The water in a bucket analogy
Here's a handy analogy that will help the principles of the exposure triangle stick in your mind. I'm pretty sure it's been used by photography teachers for about as long as cameras have existed! (This only works as an explanation of how aperture, shutter speed and ISO influence exposure, not their accompanying side-effects. But it's still useful)
Image by peasap
So, let's imagine we have a garden hose and and old, slightly knackered and leaky bucket. We want to the fill the bucket up to a specific level. In this analogy, the width of the hose is like the aperture, the length of time it is turned on is like the shutter speed, the water is like the light, the bucket is like the image sensor and the desired water level is the correct EV.
So the wider the hose the more water will be entering the bucket, and the longer it is left on the more water enters too. If we try filling up the bucket the first time and the water doesn't reach the desired level (the picture is too dark), we could either keep the hose on for longer or increase its width (decrease shutter speed or increase aperture). Alternatively, we could plug some of those leaks (like increasing the ISO) and the bucket would fill up quicker even without increasing the amount of water entering.
Using the controls on the exposure triangle
Let's take a look at a quick example situation to see how the points of the exposure triangle relate to each other. There is normally 1 key thing that you need in a photo, like a narrow depth of field or fast shutter speed (achieved with 1 point on the exposure triangle) and the other settings can work around this to balance the exposure.
So, let's say we want to take landscape photo with as much of the scene in sharp focus as possible (a large depth of field). For this we are going to need a really narrow aperture, like f13.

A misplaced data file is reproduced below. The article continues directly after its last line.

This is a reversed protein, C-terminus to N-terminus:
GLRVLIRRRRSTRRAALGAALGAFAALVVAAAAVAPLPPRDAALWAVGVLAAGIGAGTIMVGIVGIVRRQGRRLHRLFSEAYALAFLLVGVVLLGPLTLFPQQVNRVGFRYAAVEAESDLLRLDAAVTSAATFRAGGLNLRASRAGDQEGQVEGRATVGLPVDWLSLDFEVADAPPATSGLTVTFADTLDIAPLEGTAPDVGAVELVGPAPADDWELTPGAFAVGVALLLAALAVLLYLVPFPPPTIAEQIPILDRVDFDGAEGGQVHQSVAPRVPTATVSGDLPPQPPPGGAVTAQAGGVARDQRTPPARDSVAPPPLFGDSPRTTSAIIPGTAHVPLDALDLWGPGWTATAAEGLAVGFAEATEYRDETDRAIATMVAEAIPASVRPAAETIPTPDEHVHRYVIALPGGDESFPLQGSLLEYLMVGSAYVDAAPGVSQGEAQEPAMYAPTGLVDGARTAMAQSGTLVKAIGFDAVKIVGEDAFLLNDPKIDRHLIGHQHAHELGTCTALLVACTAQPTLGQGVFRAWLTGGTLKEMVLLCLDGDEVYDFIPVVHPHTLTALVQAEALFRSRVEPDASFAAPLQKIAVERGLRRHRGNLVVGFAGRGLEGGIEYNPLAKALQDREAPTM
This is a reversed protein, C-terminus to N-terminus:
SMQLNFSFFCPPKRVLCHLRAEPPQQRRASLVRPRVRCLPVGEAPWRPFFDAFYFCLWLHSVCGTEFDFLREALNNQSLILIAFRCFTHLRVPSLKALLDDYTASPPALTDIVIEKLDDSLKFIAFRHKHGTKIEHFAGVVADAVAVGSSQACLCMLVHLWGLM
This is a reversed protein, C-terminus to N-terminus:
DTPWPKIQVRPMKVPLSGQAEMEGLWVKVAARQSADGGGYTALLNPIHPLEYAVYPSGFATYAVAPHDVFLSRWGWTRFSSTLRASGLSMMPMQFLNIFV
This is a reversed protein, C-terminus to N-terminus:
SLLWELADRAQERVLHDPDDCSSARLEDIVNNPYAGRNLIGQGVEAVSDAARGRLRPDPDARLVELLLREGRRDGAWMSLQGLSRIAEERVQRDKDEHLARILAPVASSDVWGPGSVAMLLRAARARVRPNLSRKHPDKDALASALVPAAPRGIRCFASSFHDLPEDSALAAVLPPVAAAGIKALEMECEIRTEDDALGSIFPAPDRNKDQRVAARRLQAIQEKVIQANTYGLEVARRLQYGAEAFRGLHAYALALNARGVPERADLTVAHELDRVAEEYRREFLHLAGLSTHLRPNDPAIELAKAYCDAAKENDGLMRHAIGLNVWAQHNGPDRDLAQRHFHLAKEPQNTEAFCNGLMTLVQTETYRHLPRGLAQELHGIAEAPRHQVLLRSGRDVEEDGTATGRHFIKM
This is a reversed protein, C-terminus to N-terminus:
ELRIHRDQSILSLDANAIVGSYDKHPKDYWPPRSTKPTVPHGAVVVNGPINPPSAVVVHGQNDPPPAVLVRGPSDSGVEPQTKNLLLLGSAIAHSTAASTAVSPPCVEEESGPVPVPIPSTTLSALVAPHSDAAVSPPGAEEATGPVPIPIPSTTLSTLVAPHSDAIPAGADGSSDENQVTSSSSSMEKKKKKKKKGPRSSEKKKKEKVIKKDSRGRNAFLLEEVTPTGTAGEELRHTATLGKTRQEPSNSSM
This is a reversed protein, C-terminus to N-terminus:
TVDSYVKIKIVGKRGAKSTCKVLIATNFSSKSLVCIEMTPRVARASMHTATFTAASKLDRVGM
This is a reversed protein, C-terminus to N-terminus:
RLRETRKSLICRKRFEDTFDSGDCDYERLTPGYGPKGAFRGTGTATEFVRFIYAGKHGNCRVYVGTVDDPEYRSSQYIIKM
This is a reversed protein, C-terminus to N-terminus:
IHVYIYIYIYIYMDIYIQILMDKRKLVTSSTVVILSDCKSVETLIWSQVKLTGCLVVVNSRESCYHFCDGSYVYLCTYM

But as we change the aperture to f13, we are both increasing the depth of field and reducing the amount of light that can enter the camera. So, to compensate, we'll have to either slow down the shutter speed or increase the ISO. Which would be the best option...?
Well, ideally we will be able to decrease the shutter speed without capturing any unwanted blur or camera shake. Using a tripod is a good way to ensure this. But if that's not possible then we'll have to increase the ISO, which will give us a bright, sharp picture, albeit with some visible noise.
So there is a constant trade off between aperture, shutter speed and ISO. There are lots of different ways of balancing the 3 elements to create a picture of the same brightness, but with differing visual characteristics.
We briefly looked at exposure modes in the previous lesson, and we'll explore them more fully later. For now, it's just worth knowing that you don't have to choose between total control of exposure (manual mode) and none at all (program mode). There are also 2 very useful semi-automatic modes: aperture priority and shutter priority.
Many photographers set their camera to aperture priority as a default mode, because aperture is the thing they want to control the most. Depth of field is often the most important charatceristic of pictures, so there's no need to waste time setting shutter speed too if you don't have to.
Having said that, in some situations it's the shutter speed that is paramount, like when freezing action at a sports game. At those times shutter priority is a really useful mode to be able to use. So, try to find the best balance of creative control and convenience when dealing with the points on the exposure triangle.
That brings to an end lesson 3 of this Digital Photography Basics series. The exposure triangle is a really simple and effective system once you get the hang of it. Just by controlling aperture, shutter speed and ISO you can create well exposed pictures all of the time, as well as fine tune depth of field and the appearance of motion. In the following three articles we will look in more depth at each point on the triangle and how they can each be used to improve your photography.